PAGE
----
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  • Writer's pictureMandy McHugh

The School for Good Mothers, Jessamine Chan: A Review

With an intriguing cover and even more ominous synopsis, I was looking forward to The School of Good Mothers. Narratives about motherhood usually strike a chord with me, and I quickly dove in.

Frida is struggling. Her husband has left her, her job isn't fulfilling--nor is it good enough for family--and motherhood has been far from the fairy tale that Hollywood made it out to be. In a sleep-deprived haze, she makes a mistake and ends up being sentenced to enroll in an immersive program designed for bad mothers. What follows is a dark, witty, yet often disturbing exploration of the expected perfection of motherhood as Frida navigates her new reality.

This book.

I went into this without really knowing what to expect and I'm glad I did. From page one, I followed Friday through her internal reflections on feeding, sleeping, and raising a baby with little to no support as this terrible event occurs. You want to say this could never happen, but at the same time, the edge of realism is sharp and ever-present. Similar to Handmaids or Vivarium, Frida is given impossible standards and forced to comply or risk losing the only thing in her life that gives her fulfillment.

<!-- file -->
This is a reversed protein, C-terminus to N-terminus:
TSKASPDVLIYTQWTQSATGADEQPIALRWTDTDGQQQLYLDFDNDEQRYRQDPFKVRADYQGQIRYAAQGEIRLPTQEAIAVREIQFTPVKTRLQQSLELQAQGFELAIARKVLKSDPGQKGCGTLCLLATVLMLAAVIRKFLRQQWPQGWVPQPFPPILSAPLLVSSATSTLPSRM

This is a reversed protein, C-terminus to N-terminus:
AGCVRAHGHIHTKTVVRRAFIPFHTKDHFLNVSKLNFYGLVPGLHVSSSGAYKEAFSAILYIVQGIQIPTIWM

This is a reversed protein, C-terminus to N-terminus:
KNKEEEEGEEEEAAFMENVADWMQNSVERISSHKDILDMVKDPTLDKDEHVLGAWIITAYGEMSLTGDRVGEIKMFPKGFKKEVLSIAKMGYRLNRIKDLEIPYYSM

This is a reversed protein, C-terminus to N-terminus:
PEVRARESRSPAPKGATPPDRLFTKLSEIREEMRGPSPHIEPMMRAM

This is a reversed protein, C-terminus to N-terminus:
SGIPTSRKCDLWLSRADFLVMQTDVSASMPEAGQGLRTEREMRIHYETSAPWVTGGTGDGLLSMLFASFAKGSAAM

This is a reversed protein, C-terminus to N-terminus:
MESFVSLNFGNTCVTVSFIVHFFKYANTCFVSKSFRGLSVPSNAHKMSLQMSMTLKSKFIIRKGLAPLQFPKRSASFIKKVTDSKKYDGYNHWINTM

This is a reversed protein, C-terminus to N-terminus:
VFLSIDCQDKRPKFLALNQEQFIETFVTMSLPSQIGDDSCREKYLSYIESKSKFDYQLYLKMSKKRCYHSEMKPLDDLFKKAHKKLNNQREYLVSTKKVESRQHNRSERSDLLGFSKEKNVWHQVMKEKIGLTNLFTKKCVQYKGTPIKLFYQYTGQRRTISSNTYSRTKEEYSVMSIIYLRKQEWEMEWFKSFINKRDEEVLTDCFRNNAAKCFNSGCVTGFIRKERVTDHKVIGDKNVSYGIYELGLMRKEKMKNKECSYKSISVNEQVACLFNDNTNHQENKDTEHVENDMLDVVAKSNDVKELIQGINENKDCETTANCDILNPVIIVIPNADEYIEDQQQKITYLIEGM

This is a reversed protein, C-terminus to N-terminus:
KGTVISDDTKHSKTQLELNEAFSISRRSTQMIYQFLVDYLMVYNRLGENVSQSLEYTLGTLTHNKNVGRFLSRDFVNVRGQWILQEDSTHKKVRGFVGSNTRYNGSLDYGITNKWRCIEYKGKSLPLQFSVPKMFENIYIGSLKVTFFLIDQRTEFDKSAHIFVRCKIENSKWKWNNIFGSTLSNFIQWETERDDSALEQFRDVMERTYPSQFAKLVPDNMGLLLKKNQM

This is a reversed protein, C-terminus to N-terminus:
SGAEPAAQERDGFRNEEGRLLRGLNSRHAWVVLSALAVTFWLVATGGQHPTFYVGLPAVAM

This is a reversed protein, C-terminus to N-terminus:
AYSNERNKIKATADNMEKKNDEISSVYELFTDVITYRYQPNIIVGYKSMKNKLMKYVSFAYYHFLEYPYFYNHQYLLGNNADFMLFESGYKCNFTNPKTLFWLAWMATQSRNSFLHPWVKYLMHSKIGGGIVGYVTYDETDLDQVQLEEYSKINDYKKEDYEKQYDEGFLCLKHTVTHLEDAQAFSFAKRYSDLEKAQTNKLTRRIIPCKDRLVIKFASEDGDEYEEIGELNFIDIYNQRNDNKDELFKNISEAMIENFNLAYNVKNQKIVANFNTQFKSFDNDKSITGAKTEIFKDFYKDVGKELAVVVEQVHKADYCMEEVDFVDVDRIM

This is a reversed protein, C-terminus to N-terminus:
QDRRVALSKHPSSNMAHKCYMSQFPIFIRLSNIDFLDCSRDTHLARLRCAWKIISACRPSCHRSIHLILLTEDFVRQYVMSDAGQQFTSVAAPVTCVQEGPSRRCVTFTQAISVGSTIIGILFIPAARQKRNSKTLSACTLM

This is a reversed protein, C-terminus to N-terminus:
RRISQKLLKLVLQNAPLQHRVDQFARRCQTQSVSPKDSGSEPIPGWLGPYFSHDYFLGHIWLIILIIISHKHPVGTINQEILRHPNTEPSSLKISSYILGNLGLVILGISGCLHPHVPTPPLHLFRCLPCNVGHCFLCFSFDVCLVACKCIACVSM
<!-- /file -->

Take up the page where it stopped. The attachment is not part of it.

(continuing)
The story on its own is interesting, but this is definitely a book where the bigger-picture concept is one that can't be ignored. From the constant surveillance to the lack of ownership to the very real fears that women face, I was engrossed in the commentary and the questions Chan raised but also had to step away from this after every few chapters to take a breath. I think many reader who have ever been on the receiving end on Mom Judgment will relate to the characters in this book, and I wouldn't be surprised if this gets picked up by book clubs for the social issues discussion alone. Identity. Race. Socioeconomic status. Gender. All of these are addressed within the parameters of this Big Brother-esque world.

For fans of Handmaid's or quiet suspense with a sci-fi edge in the vein of Vivarium or Inspection. The School of Good Mothers is an insightful read that packs a punch.

Thank you to Simon and Schuster and NetGalley for sending an eARC in exchange for honest review consideration.


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